The sound management of individual financial institutions is a prerequisite to the stable functioning of the financial system. The Bank of Japan thus closely monitors trends in the loans and deposits of financial institutions, and the Bank's staff regularly visits financial institutions to carry out an "on-site examination" to review their financial and management conditions.
When a financial institution becomes insolvent and this is likely to pose a threat to the financial system, the Bank of Japan may provide emergency liquidity to the troubled institution in its role as the "lender of last resort" in an effort to prevent financial disorder.
As the "government's bank," the Bank of Japan handles receipts and disbursements of treasury funds, including acceptance of tax monies and payment of public works expenditures and public pensions. It also conducts accounting and bookkeeping for government agencies.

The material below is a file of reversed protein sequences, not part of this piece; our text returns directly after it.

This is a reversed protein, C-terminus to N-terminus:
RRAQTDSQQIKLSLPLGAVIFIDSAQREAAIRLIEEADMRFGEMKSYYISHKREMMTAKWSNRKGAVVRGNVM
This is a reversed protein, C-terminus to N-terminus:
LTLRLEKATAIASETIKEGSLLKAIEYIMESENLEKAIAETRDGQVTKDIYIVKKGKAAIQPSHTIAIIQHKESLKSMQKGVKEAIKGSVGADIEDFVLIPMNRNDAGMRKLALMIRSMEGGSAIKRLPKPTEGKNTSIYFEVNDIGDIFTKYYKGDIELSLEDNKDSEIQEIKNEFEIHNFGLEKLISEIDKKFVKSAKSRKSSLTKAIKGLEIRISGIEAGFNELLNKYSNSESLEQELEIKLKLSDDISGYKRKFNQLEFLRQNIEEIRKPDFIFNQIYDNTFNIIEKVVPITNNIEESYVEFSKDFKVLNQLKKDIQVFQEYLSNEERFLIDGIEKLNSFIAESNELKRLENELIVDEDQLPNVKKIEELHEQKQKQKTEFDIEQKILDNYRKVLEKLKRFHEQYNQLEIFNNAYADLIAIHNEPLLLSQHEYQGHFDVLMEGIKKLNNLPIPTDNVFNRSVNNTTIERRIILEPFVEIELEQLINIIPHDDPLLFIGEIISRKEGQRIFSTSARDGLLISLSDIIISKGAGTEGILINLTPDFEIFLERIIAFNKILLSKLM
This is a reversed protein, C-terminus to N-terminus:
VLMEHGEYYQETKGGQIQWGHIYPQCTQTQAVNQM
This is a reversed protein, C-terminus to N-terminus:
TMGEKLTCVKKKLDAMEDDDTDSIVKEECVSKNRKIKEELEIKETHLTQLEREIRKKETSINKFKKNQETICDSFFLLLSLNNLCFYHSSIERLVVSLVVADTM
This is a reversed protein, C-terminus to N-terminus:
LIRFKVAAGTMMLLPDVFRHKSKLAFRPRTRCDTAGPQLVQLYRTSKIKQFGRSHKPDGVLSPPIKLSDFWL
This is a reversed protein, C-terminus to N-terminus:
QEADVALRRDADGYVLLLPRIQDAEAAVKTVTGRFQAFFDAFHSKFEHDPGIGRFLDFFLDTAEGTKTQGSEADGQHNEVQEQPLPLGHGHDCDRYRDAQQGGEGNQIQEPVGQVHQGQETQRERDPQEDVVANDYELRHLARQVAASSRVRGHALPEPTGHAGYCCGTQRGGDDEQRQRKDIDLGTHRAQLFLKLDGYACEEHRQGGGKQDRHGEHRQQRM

In addition, the Bank deals with the entire business of Japanese government securities, namely issuance, registration, interest payment, and redemption. Settlement of funds and Japanese government securities arising from the above operations are facilitated by the BOJ-NET.
The Bank of Japan engages in the following international activities.
The Bank provides yen accounts to central banks and governmental institutions overseas. It also makes capital subscriptions and loan extensions to international organizations such as the Bank for International Settlements (BIS) and the International Monetary Fund (IMF).
The Bank closely monitors exchange rate developments. It intervenes in the foreign exchange market as an agent of the Minister of Finance, when necessary.